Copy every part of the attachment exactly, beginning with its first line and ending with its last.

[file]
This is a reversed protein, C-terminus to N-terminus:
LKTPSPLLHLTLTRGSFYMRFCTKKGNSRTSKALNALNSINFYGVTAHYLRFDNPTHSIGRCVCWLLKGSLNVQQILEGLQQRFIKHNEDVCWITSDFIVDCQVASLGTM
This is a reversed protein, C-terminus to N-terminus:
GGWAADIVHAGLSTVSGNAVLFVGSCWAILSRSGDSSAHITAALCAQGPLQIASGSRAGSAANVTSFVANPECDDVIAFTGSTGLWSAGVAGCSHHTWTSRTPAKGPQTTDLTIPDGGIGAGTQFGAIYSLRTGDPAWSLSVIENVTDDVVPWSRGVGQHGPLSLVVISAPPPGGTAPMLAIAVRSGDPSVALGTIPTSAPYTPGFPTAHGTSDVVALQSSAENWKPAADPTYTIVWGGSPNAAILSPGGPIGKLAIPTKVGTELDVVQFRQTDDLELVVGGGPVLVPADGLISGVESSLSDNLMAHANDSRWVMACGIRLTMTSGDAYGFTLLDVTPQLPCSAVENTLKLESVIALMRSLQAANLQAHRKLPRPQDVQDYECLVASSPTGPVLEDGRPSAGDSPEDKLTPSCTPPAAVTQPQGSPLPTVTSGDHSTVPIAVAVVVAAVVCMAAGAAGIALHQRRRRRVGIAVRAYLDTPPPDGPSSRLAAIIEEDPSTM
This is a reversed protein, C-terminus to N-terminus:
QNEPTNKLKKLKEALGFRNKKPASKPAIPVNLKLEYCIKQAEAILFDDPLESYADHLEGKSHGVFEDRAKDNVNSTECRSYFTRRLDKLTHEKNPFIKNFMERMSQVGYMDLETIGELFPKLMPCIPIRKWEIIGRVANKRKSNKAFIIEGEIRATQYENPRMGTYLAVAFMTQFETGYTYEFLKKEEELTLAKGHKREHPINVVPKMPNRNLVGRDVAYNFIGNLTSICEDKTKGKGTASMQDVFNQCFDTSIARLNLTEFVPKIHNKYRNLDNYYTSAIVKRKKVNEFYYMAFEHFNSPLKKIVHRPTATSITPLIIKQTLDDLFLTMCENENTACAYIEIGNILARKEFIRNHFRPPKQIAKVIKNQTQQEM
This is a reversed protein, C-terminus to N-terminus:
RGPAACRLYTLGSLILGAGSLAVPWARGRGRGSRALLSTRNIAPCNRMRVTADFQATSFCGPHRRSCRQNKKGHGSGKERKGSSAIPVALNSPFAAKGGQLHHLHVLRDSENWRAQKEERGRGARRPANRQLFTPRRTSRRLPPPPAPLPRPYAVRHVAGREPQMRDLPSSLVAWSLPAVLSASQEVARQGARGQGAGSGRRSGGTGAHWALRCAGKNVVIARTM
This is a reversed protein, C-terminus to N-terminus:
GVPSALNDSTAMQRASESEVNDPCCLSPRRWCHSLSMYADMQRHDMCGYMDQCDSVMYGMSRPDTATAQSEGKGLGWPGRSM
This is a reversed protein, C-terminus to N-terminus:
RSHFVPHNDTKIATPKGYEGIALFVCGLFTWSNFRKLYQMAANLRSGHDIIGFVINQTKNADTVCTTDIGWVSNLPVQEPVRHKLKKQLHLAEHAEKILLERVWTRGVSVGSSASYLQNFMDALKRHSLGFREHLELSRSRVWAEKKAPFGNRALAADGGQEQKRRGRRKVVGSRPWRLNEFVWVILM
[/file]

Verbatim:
This is a reversed protein, C-terminus to N-terminus:
LKTPSPLLHLTLTRGSFYMRFCTKKGNSRTSKALNALNSINFYGVTAHYLRFDNPTHSIGRCVCWLLKGSLNVQQILEGLQQRFIKHNEDVCWITSDFIVDCQVASLGTM
This is a reversed protein, C-terminus to N-terminus:
GGWAADIVHAGLSTVSGNAVLFVGSCWAILSRSGDSSAHITAALCAQGPLQIASGSRAGSAANVTSFVANPECDDVIAFTGSTGLWSAGVAGCSHHTWTSRTPAKGPQTTDLTIPDGGIGAGTQFGAIYSLRTGDPAWSLSVIENVTDDVVPWSRGVGQHGPLSLVVISAPPPGGTAPMLAIAVRSGDPSVALGTIPTSAPYTPGFPTAHGTSDVVALQSSAENWKPAADPTYTIVWGGSPNAAILSPGGPIGKLAIPTKVGTELDVVQFRQTDDLELVVGGGPVLVPADGLISGVESSLSDNLMAHANDSRWVMACGIRLTMTSGDAYGFTLLDVTPQLPCSAVENTLKLESVIALMRSLQAANLQAHRKLPRPQDVQDYECLVASSPTGPVLEDGRPSAGDSPEDKLTPSCTPPAAVTQPQGSPLPTVTSGDHSTVPIAVAVVVAAVVCMAAGAAGIALHQRRRRRVGIAVRAYLDTPPPDGPSSRLAAIIEEDPSTM
This is a reversed protein, C-terminus to N-terminus:
QNEPTNKLKKLKEALGFRNKKPASKPAIPVNLKLEYCIKQAEAILFDDPLESYADHLEGKSHGVFEDRAKDNVNSTECRSYFTRRLDKLTHEKNPFIKNFMERMSQVGYMDLETIGELFPKLMPCIPIRKWEIIGRVANKRKSNKAFIIEGEIRATQYENPRMGTYLAVAFMTQFETGYTYEFLKKEEELTLAKGHKREHPINVVPKMPNRNLVGRDVAYNFIGNLTSICEDKTKGKGTASMQDVFNQCFDTSIARLNLTEFVPKIHNKYRNLDNYYTSAIVKRKKVNEFYYMAFEHFNSPLKKIVHRPTATSITPLIIKQTLDDLFLTMCENENTACAYIEIGNILARKEFIRNHFRPPKQIAKVIKNQTQQEM
This is a reversed protein, C-terminus to N-terminus:
RGPAACRLYTLGSLILGAGSLAVPWARGRGRGSRALLSTRNIAPCNRMRVTADFQATSFCGPHRRSCRQNKKGHGSGKERKGSSAIPVALNSPFAAKGGQLHHLHVLRDSENWRAQKEERGRGARRPANRQLFTPRRTSRRLPPPPAPLPRPYAVRHVAGREPQMRDLPSSLVAWSLPAVLSASQEVARQGARGQGAGSGRRSGGTGAHWALRCAGKNVVIARTM
This is a reversed protein, C-terminus to N-terminus:
GVPSALNDSTAMQRASESEVNDPCCLSPRRWCHSLSMYADMQRHDMCGYMDQCDSVMYGMSRPDTATAQSEGKGLGWPGRSM
This is a reversed protein, C-terminus to N-terminus:
RSHFVPHNDTKIATPKGYEGIALFVCGLFTWSNFRKLYQMAANLRSGHDIIGFVINQTKNADTVCTTDIGWVSNLPVQEPVRHKLKKQLHLAEHAEKILLERVWTRGVSVGSSASYLQNFMDALKRHSLGFREHLELSRSRVWAEKKAPFGNRALAADGGQEQKRRGRRKVVGSRPWRLNEFVWVILM